Walmart reported on Tuesday that sales increased by more than 8%, while earnings contracted in the fiscal second quarter as customers resorted to the discounter for groceries and necessities.
In early morning trade, shares gained more than 5%.
The retailer’s results exceeded analysts’ estimates, but they mimicked a profit warning issued by Walmart last month, when it claimed inflation-stricken buyers were buying less high-margin discretionary products like garments while spending more on basics.
Walmart anticipates that these spending habits will continue. It confirmed its expectation for the second part of the year, despite selling through excess inventory. It anticipates Walmart U.S. same-store sales to increase by roughly 3% in the second half of the year, or around 4% overall.
It expects adjusted profits per share to fall between 9% and 11% for the entire year.
“We expect inflation to continue to influence the choices that families make and we’re adjusting to that reality so we can help them more,” McMillon told analysts on a conference call.
Walmart’s net income for the quarter increased to $5.15 billion, or $1.88 per share, from $4.28 billion, or $1.52 per share, the previous year.
Walmart U.S. same-store sales increased 6.5 per cent year on year in the second quarter, excluding gasoline. According to StreetAccount, this was more than the 5.9 per cent growth projected by analysts.
E-commerce revenues increased 12 per cent year on year and 18% over the previous two years.
Inflation, which raises the prices of food and other things, contributed to some of Walmart’s sales growth. It also benefited from the fact that families of all income levels visited its stores and website.
According to Chief Financial Officer John David Rainey, the retailer’s reputation as a discounter is drawing more middle- and upper-income customers.
Customers with yearly family incomes of $100,000 or more accounted for over three-quarters of Walmart’s food market share growth.
According to him, Walmart is witnessing indicators of a budget-conscious consumer who is trading down “in terms of quality and quantity.” For example, he stated that buyers are increasingly using credit rather than debit. They are purchasing smaller food packages and canned tuna and beans instead of deli meats and steak.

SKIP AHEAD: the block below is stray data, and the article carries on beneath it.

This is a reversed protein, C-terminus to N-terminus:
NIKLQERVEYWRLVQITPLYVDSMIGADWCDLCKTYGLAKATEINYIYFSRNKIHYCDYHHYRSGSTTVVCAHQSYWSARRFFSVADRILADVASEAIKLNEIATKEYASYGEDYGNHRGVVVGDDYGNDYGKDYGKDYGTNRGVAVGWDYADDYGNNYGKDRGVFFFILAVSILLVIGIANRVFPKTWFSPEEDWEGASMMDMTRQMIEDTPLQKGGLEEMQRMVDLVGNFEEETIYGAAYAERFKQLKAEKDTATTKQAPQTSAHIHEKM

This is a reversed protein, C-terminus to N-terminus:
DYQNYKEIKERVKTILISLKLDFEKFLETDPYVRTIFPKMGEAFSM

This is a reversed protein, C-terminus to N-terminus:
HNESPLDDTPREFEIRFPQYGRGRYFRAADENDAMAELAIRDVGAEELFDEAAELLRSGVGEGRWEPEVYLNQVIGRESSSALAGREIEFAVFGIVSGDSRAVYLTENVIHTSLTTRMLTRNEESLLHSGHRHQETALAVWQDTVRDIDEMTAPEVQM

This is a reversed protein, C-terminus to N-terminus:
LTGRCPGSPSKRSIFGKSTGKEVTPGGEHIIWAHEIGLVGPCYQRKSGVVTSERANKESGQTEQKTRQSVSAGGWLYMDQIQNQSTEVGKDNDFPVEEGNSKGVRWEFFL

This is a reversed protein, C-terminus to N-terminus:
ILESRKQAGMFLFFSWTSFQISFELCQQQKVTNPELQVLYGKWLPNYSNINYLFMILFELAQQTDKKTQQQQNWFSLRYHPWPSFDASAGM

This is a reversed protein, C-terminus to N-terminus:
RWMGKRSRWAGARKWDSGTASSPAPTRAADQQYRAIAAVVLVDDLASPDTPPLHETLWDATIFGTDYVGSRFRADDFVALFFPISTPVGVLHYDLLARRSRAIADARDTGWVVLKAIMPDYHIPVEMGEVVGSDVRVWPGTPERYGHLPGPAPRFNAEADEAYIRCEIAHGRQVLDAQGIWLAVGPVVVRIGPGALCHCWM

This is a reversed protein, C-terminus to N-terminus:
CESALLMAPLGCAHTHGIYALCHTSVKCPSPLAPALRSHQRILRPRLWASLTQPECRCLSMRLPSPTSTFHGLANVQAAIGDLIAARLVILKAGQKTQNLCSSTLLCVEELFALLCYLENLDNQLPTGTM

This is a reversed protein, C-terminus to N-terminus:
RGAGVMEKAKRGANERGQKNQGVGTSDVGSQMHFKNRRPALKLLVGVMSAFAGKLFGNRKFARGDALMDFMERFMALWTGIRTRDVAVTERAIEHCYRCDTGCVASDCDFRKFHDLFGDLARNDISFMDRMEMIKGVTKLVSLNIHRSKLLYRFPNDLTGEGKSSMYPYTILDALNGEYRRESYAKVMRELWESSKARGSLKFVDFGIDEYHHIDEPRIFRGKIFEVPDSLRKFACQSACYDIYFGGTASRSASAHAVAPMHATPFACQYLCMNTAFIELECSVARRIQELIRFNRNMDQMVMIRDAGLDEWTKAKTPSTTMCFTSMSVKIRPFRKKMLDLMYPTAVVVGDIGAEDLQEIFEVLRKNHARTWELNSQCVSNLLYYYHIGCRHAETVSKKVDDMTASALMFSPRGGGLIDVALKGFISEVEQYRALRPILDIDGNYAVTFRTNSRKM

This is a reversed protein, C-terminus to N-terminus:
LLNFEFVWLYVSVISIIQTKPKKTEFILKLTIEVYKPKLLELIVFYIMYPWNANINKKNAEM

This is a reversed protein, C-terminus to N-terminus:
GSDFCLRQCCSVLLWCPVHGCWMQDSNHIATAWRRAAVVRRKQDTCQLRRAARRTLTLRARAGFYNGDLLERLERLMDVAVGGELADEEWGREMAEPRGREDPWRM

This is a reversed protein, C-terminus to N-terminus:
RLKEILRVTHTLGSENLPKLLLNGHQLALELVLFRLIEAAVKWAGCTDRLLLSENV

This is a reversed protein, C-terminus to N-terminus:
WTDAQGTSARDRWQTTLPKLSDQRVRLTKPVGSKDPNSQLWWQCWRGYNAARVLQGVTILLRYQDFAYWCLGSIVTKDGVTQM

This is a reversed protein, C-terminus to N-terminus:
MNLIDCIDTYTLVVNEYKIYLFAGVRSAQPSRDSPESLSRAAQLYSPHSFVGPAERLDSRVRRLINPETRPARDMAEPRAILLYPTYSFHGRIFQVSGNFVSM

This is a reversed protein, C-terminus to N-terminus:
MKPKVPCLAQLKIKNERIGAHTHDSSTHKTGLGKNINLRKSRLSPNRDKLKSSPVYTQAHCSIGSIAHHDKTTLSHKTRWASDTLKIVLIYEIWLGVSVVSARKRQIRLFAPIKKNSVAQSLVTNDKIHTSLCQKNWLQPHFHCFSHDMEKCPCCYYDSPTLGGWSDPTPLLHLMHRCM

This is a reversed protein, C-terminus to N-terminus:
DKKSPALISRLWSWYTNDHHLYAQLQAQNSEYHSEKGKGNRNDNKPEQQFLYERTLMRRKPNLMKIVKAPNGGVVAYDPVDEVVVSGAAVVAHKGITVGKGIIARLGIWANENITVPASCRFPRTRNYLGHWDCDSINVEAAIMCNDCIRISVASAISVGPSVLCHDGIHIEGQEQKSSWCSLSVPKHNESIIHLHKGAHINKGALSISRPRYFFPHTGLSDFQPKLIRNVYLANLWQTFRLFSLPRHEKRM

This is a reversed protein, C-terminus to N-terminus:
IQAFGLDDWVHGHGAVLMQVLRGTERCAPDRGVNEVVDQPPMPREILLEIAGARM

“Clearly, they’re stressed from higher gas prices, higher food prices and even housing,” he said.
Walmart’s own brands, which are normally less expensive, have also gained traction. Private label product sales are expanding twice as fast as they were in the first quarter, according to Rainey.
In grocery, the company saw low double-digit comparable sales growth, while health and wellness had high single-digit gains. General goods sales declined in the mid-single digits due to weakness in electronics, clothes, and home products, according to the business.
Back-to-school sales are off to a great start, with parents purchasing backpacks and other necessities, according to Rainey.
Target shares rose roughly 2 per cent in premarket trade in response to Walmart’s announcement. Target is scheduled to release its most recent quarterly results on Wednesday morning.
Walmart is combating earnings pressure by pursuing new revenue streams, such as its subscription service Walmart+. It announced that subscribers of the programme will have free access to Paramount+ beginning in September.
Walmart and Target have both issued warnings in recent months that they needed to discount some items in order to move them off shelves and out of store backrooms before the crucial holiday season, which would reduce profitability in the short term.
Walmart, for example, has seen a significant reduction in apparel sales over the last six months. On a conference call with analysts on Tuesday, CEO Doug McMillon said that the company’s inventory position reflected weird comparisons as well, as it follows a year-ago period with exceptionally strong demand and larger out-of-stocks.
Walmart’s inventory levels in the United States increased 25.6% year on year in the second quarter, owing primarily to inflation and higher quantities of general products, according to the business.
Rainey stated that 40% of the $11 billion increase in inventory is due to rising product costs due to inflation. Walmart would like to “wave a magic wand” to make about $1.5 billion disappear, he added.
Walmart is selling off excess inventory with markdowns and has “cancelled billions of dollars to help align inventory levels with predicted demand,” according to Rainey on an earnings call. He estimated that around 15% of the company’s inventory growth is above desired levels.
On a conference call with analysts, McMillon stated that Walmart had also identified ways to cut costs. For example, he stated that Walmart cut the amount of shipping containers in its system by more than half compared to first-quarter levels, bringing them considerably closer to historical averages.
He predicted that by Halloween, Walmart’s inventory would be in better shape.
“I expect a strong finish to the back-to-school season and we will quickly transition to the holidays,” he told analysts.
Inflation has also attracted new customers to Walmart’s membership-based warehouse club, Sam’s Club. In the third quarter, membership reached an all-time high. According to StreetAccount, the club’s same-store sales increased 9.5 per cent excluding gasoline, which was somewhat lower than the 10.1% predicted.
Walmart shares were down nearly 8% year to date as of Monday’s close. Shares closed at $132.60 on Monday, raising the company’s market worth to $363.48 billion.
(Adapted from CNBC.com)